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Proposing New Designated Player Roles - Excellent Ideas for MLB

by Fred Hofstetter on September 13, 2017

Pitchers can't run the bases. Fielders can't hit. Let's explore specializing every corner of Major League Baseball - from the shortstop to the bat boy.

Because even the professionalist of athletes on the highest level of the sport are completely incapable of simple aerobic maneuvers. Photo Credit: rchdj10

Major League Baseball pitcher and professional athlete Jimmy Nelson is the latest victim in the assault on National League pitchers. Forced to bat for himself by dictum of archaic NL rules, Nelson took a turn too wide after a long single and dove back into first base awkwardly – straining his rotator cuff and partially tearing his labrum. He’s done for the rest of the season.

Pitchers are trained to neither swing baseball bats, round bases or dive into them. The Jimmy Nelson catastrophe is just the latest. Adam Wainwright popped an Achilles darting out of the batter’s box in early 2015. Max Scherzer sprained a thumb around the same time. Randy Johnson tore his rotator cuff after a swing in 2009. Of course, real hitters also get hurt while batting and running the bases, but that’s different; because pitchers aren’t that kind of baseball player. Pitchers aren’t baseball players the same way pilots don’t run airports. Or how Steven Tyler doesn’t play the bass. Pitchers pull the weight of pitching. Asking them to pull more is a backbreaker. And makes baseball teams less good.

Implementing a DH in the NL is just the beginning. MLB must take more drastic action and create following designated roles to keep players to their specialty and eliminate the chance of injury.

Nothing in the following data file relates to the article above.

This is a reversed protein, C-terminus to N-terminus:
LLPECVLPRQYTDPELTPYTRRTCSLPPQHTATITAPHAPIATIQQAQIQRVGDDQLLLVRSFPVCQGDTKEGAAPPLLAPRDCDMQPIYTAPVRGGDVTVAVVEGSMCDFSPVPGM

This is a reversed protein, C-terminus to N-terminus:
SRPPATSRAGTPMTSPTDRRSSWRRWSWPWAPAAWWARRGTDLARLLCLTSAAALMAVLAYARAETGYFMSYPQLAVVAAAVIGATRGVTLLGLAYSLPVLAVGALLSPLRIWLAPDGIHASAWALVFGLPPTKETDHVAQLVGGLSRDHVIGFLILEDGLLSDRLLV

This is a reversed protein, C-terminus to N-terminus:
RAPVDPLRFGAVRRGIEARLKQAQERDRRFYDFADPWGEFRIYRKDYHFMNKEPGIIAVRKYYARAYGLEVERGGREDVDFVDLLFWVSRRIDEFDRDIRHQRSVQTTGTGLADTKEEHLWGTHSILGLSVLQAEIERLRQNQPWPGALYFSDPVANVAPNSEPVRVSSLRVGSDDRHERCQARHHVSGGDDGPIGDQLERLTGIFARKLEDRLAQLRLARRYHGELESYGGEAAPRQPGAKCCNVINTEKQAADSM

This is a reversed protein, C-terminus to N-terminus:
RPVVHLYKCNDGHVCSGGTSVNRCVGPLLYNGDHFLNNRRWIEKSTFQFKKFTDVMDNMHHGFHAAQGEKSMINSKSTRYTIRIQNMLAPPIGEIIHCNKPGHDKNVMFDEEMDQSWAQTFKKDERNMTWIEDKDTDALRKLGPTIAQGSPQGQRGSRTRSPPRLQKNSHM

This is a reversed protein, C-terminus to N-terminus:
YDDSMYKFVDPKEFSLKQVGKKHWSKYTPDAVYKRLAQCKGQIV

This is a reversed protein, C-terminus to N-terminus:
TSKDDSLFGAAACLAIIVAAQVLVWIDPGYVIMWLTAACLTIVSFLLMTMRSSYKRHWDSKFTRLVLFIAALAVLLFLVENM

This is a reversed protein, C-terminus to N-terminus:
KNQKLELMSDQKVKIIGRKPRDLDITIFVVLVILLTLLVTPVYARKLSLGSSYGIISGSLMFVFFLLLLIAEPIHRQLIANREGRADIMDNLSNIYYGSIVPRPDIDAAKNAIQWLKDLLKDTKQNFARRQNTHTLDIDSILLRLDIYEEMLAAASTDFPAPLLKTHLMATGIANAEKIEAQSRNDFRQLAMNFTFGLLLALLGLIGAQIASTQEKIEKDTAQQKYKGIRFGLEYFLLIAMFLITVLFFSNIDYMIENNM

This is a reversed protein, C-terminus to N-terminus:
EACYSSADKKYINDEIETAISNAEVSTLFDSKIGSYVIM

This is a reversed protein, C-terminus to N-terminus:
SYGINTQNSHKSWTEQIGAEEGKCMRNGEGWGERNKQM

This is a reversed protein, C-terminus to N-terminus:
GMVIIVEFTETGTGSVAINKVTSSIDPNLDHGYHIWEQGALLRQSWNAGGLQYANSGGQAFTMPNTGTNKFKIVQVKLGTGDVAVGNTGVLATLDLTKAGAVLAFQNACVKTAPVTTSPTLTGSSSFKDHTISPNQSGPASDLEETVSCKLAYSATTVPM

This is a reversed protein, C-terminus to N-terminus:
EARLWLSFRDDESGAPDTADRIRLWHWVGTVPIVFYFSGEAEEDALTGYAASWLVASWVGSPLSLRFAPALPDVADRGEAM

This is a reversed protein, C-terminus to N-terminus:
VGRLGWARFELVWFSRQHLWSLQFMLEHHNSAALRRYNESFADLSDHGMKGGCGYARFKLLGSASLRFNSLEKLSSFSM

1. Designated Fielders

Obvious. Defensive wizards like Orlando Arcia, Andrelton Simmons, Jose Iglesias, Mookie Betts, and Byron Buxton sell tickets to show off their sorcery with the glove and arm. They should never be held back by their lack of offensive ability (temporarily or permanently). Baseball fans show up to see the BEST baseball players at every position 100% of the time. They don’t fork over tens of several tens of dollars to sit in nosebleeds to watch Adam Dunn stumble his way around right field; or Mark Reynolds helplessly track down popups.

Mark Reynolds Missing Pop Up

Baseball isn’t comedy or some circus show – this is a serious exhibition of the best athletes in the world. It’s silly to ask the world’s best defenders to swing a bat.

Leave the hitting to actual hitters. A Designated Fielder (DF) keeps the best hitters in the world protected from the likes of popups, fly balls and uncomfortable knuckleball line drives. Leave that to the little guy with quick feet and 80-grade coordination.

2. Designated Runners

The pinch runner is a sneak peek as to how this would work. With Designated Runners (DR), no hitter would ever have to run the bases. If running or moving right and left quickly doesn’t come naturally to them or isn’t part of their everyday regimen, the manager can insert a DR. The DR could “tag in” – like in a relay – after a batted ball and run the bases in place of the batter. The DR would start somewhere between the dugout and the batter, perhaps the on-deck circle, and meet the batter down the baseline.

Big slugging first baseman don’t practice beating out grounders or rounding 1st base. Why make them? All that unnatural movement puts them in harm’s way.

3. Designated Bunters